“Keeping borders shut is going to have a huge impact on people’s mental health,” she said, pointing to the high number of Australians with family ties overseas. “So this is going to have huge impact on the mental health of millions of people.”
Vavrinec is on maternity leave and due to return to work in just over a week, though she’s not sure what that will look like in lockdown. But she’s found a silver lining.
“I’m actually quite happy that we’re in lockdown because I’ve been quite frustrated with the indefinite border closures. So I’m hoping that the lockdown forces people to realize that completely isolating Australia from rest of the world is not going to get us out of this.”
Miami-Dade County Mayor Daniella Levine Cava said Sunday evening that favorable weather and a functional trench through the debris site continues to provide her with optimism in the wake of Thursday’s partial building collapse.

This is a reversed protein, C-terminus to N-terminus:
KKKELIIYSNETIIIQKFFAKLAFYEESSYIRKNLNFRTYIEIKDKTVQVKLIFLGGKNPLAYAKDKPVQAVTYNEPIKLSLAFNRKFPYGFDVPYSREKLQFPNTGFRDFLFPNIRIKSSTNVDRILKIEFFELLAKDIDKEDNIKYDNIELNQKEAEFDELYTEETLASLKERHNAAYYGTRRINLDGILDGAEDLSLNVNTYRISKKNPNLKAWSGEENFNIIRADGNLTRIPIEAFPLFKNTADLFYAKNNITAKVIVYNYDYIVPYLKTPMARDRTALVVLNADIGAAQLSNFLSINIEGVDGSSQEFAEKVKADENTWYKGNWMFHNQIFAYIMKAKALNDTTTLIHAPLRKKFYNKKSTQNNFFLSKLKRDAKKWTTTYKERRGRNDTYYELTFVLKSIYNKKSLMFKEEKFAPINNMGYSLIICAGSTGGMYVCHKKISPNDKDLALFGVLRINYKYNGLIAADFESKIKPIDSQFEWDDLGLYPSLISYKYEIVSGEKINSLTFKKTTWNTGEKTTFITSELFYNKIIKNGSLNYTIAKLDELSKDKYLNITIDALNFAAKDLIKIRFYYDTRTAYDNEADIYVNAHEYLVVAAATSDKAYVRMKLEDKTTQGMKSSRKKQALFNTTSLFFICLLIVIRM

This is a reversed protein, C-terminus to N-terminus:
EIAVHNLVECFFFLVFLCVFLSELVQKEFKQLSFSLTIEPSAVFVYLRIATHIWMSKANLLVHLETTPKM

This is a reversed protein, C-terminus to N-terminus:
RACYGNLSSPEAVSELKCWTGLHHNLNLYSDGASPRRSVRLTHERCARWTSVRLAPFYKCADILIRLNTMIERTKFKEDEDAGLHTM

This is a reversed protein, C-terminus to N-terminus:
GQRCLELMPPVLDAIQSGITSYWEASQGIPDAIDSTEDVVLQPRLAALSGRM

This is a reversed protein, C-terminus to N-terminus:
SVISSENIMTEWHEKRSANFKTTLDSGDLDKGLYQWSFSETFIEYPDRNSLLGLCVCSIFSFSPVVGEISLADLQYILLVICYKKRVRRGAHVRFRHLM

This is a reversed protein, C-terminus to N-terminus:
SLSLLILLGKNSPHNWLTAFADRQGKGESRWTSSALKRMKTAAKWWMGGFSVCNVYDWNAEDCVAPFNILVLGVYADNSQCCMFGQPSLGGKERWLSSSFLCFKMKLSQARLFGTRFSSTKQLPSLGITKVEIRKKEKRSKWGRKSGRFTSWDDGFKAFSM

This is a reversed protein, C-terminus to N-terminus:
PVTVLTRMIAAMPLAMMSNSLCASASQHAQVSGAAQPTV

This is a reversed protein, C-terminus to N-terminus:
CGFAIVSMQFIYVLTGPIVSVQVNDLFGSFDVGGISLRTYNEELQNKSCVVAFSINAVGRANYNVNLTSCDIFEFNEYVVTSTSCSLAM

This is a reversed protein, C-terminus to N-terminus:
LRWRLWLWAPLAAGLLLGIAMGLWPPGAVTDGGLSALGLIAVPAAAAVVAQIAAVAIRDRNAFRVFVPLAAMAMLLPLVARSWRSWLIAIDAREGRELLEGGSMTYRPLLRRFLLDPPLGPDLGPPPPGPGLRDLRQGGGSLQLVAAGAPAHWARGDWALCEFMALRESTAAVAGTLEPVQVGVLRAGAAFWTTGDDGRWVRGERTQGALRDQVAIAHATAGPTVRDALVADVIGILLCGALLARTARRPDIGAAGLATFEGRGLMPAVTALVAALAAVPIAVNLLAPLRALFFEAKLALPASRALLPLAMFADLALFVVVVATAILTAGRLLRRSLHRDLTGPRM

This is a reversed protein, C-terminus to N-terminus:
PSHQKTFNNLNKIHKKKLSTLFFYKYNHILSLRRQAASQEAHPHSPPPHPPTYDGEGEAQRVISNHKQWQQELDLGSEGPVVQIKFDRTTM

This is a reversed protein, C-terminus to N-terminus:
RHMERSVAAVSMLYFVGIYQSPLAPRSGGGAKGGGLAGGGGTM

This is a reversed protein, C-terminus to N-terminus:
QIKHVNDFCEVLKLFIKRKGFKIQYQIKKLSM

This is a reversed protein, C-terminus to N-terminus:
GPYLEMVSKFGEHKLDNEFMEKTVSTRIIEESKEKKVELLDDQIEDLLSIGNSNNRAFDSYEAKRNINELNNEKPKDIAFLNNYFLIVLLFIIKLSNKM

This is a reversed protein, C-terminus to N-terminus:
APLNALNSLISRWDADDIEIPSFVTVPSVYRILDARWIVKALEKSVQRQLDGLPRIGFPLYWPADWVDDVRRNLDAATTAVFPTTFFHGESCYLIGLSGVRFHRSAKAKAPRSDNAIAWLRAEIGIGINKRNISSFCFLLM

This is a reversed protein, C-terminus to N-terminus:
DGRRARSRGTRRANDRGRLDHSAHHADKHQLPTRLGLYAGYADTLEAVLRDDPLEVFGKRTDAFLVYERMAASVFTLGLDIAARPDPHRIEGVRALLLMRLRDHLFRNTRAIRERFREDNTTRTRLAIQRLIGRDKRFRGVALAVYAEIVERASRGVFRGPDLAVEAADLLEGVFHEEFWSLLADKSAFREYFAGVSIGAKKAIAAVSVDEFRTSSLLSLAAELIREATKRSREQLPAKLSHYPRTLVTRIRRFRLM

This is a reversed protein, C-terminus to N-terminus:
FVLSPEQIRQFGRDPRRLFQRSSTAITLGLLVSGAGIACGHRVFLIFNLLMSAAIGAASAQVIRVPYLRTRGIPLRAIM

Calling the search and rescue teams heroic, Levine Cava told reporters, “It’s an inspiration to all of us, and to people all around the world. Their work, getting a fire and the smoke under control, was very pivotal, and the good weather today, were two very positive developments in the search, and they have allowed the search and rescue effort to move forward without some of the previous challenges that we have faced.”
Cava and Miami-Dade County Fire Chief Alan Cominsky said that the trench that crews created by cutting through the rubble provided opportunities to suppress smoke and smoldering fires as well as create a higher level of access to aid in their search.
“They are actively working on the trench and it actually was extremely helpful for the location of bodies,” Levine Cava said.
The mayor also pleaded with families with missing loved ones to fill out police reports, as there are still some family members that detectives have not been able to reach and who have not opened police reports.
“The site is open 24 hours a day. We’re taking DNA swabs from everybody at the location so if relatives come in, we will take DNA swabs and this will be critically important for identification,” Levine Cava said.